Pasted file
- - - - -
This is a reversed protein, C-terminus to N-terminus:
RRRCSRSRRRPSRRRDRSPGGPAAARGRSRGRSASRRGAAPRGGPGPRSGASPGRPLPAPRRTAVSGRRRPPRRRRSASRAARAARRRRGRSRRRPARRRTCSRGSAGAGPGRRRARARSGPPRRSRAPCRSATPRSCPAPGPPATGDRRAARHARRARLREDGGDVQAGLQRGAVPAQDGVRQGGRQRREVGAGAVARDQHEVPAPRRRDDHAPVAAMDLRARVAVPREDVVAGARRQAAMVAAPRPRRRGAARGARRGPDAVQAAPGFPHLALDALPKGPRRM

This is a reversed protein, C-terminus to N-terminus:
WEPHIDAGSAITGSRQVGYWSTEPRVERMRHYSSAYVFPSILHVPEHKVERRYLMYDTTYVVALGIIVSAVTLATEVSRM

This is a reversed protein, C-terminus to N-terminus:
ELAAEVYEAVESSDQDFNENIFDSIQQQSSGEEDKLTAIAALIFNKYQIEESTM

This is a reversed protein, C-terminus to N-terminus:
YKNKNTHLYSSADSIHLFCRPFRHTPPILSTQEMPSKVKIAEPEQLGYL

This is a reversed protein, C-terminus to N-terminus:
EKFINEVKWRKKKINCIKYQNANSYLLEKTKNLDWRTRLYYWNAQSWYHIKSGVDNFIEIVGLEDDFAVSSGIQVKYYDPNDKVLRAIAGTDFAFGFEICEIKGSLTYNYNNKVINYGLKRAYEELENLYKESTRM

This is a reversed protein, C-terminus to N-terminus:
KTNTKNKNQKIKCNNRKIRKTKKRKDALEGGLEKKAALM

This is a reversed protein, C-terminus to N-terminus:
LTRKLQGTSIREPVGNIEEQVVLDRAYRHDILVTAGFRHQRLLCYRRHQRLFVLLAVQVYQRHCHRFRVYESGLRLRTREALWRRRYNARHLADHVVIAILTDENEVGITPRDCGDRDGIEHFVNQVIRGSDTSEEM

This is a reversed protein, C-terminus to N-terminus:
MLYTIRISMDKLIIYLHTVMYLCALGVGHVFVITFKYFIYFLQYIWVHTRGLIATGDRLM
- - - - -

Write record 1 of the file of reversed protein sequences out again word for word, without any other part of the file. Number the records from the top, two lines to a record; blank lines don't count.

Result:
This is a reversed protein, C-terminus to N-terminus:
RRRCSRSRRRPSRRRDRSPGGPAAARGRSRGRSASRRGAAPRGGPGPRSGASPGRPLPAPRRTAVSGRRRPPRRRRSASRAARAARRRRGRSRRRPARRRTCSRGSAGAGPGRRRARARSGPPRRSRAPCRSATPRSCPAPGPPATGDRRAARHARRARLREDGGDVQAGLQRGAVPAQDGVRQGGRQRREVGAGAVARDQHEVPAPRRRDDHAPVAAMDLRARVAVPREDVVAGARRQAAMVAAPRPRRRGAARGARRGPDAVQAAPGFPHLALDALPKGPRRM